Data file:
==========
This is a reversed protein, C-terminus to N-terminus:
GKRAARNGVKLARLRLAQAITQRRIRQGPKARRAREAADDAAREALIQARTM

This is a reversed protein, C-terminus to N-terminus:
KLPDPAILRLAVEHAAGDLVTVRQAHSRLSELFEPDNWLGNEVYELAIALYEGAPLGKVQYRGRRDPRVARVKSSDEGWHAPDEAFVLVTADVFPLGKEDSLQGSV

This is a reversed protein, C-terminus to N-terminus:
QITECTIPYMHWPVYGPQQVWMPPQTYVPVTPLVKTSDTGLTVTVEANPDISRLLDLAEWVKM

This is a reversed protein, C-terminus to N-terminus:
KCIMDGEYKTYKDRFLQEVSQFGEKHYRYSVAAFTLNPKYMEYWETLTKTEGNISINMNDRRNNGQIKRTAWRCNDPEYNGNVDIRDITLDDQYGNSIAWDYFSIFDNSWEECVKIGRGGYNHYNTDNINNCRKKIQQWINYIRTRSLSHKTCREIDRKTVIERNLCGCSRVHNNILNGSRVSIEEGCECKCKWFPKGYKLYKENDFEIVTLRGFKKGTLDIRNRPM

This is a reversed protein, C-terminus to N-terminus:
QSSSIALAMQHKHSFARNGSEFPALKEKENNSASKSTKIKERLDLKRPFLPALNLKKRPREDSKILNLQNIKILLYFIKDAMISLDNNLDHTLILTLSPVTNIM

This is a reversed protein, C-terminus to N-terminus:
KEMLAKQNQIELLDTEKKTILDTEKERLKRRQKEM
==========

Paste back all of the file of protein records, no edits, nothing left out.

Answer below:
This is a reversed protein, C-terminus to N-terminus:
GKRAARNGVKLARLRLAQAITQRRIRQGPKARRAREAADDAAREALIQARTM

This is a reversed protein, C-terminus to N-terminus:
KLPDPAILRLAVEHAAGDLVTVRQAHSRLSELFEPDNWLGNEVYELAIALYEGAPLGKVQYRGRRDPRVARVKSSDEGWHAPDEAFVLVTADVFPLGKEDSLQGSV

This is a reversed protein, C-terminus to N-terminus:
QITECTIPYMHWPVYGPQQVWMPPQTYVPVTPLVKTSDTGLTVTVEANPDISRLLDLAEWVKM

This is a reversed protein, C-terminus to N-terminus:
KCIMDGEYKTYKDRFLQEVSQFGEKHYRYSVAAFTLNPKYMEYWETLTKTEGNISINMNDRRNNGQIKRTAWRCNDPEYNGNVDIRDITLDDQYGNSIAWDYFSIFDNSWEECVKIGRGGYNHYNTDNINNCRKKIQQWINYIRTRSLSHKTCREIDRKTVIERNLCGCSRVHNNILNGSRVSIEEGCECKCKWFPKGYKLYKENDFEIVTLRGFKKGTLDIRNRPM

This is a reversed protein, C-terminus to N-terminus:
QSSSIALAMQHKHSFARNGSEFPALKEKENNSASKSTKIKERLDLKRPFLPALNLKKRPREDSKILNLQNIKILLYFIKDAMISLDNNLDHTLILTLSPVTNIM

This is a reversed protein, C-terminus to N-terminus:
KEMLAKQNQIELLDTEKKTILDTEKERLKRRQKEM